Wouldn’t it be wonderful to explore the world as a cat and deal with obstacles with pure cattitude? Stray does exactly that by harnessing the abilities and quirkiness of cats into the gameplay.
It’s no surprise that the indie game developed by BlueTwelve Studios caused quite a sensation among cat lovers when it was revealed in E3 2020.
Although the game’s premise isn’t about abandoned cats, the dangers faced by a roaming cat as well as the adorable furry protagonist generated plenty of excitement from cat guardians and influencers.
Even renowned cat celebrities like Jackson Galaxy, the Cat Daddy from “My Cat from Hell” streamed himself playing Stray.
Stray effectively brings together two things I love – video games and cats. Being a cat guardian to two previously stray cats, I felt a moral obligation to review this game.
I played Stray on my PC under the watchful eyes of my cats, who seemed quite enthralled by the game and the adorable kitty.
A tail of adventure
Stray is a third-person, or third-cat, adventure puzzle game that incorporates stealth, interactions with objects in the inventory and the environment to solve puzzles and progress further.
The entire experience is greatly enhanced by playing as a cat using the quirky abilities that our feline friends are known for as part of the gameplay.
You play an unnamed ginger cat who falls into a closed underground city that is devoid of life and is only inhabited by androids.
As the cat explores the city, it finds that humans are long gone, and going “outside” into the world is a long-forgotten myth for the androids. The cat has to find a way to escape as well as help the androids trapped in the city.
Inspired by the walled city of Kowloon, the narrow neon-lit streets, cramped rooftops and cluttered rooms in Stray offer up a fascinating place for a cat to explore.
Despite it not being a truly open world game, Stray makes up for it with its clever design using multi-level vertical spaces for the cat to traverse as well as nooks and crannies for squeezing into.
In addition, there are also dilapidated buildings, eerie sewers and underground subways to explore. Stray’s environment is highly detailed and interactive, where lots of objects can be pushed around, knocked over and jumped on, which are great fun for the cat.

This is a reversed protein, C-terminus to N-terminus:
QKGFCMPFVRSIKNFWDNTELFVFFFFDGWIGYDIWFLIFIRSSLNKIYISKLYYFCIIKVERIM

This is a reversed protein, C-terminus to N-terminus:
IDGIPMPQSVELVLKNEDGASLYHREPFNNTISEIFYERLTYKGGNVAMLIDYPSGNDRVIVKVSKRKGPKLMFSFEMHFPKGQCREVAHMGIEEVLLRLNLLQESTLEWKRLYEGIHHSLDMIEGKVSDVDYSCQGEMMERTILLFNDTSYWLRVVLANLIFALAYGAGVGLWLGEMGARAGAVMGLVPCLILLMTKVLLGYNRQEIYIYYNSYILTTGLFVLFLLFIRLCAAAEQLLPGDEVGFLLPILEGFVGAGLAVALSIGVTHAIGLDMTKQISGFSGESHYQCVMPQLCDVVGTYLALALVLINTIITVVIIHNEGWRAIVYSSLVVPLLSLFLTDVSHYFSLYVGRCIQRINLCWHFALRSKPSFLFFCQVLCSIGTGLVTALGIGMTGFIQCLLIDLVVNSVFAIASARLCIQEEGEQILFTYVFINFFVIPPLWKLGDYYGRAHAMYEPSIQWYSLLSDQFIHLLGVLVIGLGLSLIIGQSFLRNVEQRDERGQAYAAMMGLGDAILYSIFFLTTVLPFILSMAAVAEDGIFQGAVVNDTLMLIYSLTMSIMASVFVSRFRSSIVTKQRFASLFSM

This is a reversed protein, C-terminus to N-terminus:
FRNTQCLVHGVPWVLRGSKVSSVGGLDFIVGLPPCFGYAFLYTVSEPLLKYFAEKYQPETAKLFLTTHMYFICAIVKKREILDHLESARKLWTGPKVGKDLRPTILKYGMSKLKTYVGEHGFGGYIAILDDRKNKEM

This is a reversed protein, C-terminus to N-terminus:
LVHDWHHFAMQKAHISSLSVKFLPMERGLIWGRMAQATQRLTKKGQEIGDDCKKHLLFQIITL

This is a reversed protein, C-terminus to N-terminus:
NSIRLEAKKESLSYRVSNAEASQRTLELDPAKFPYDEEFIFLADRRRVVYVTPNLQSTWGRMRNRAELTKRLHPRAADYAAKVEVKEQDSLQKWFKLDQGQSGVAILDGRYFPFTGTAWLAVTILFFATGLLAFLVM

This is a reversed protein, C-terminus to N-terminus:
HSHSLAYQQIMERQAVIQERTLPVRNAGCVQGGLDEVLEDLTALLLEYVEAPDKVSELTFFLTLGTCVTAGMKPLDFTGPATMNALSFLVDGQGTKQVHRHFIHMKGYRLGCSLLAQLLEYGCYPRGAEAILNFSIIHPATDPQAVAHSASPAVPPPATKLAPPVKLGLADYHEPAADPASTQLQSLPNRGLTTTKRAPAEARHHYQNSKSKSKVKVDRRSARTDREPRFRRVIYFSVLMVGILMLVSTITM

The cat is aided by B-12, a helpful flying drone found early in the game that can pick up objects, decipher the language of the androids and communicate with them, and even repel certain enemies.
Having B-12 greatly expands the skills our kitty protagonist has, since it can serve as a light source, unlock doors, and also store and comment on memories that piece together the story of what transpired in the walled city.
Throughout its journey, the cat gets to meet and communicate with interesting sentient android characters, each with their own names, individual personalities and unique forms of self expression.
For instance, some androids love music or plants, others have occupations that they gripe about, and some even gave up to despair and abuse alcohol. These human-like android characters help to set the desolate mood in Stray in an otherwise lifeless cityscape.
A Different Purr-spective
By playing as a cat, Stray cleverly incorporates kitty abilities for puzzle-solving and exploration into its gameplay.
For instance, the nimble and sure-footed cat can jump and traverse on ledges, pipes and air-conditioning units, as well as squeeze through tiny openings and jump through windows.
Other cat antics that are actually really useful in the game include the cat’s ability to knock over items and scratch at barriers to open a new path forward.
The cat animation in Stray captures the cat’s feline grace with amazing accuracy, with realistic motions such as jumping, walking, stretching, scratching and even licking its butt.
Even the way the cat rubs against the droids in an attempt to be friendly, or how its paw is raised when smacking objects, to the elaborate way a cat grooms itself, are spot on. Cat lovers will definitely appreciate the loving attention to detail!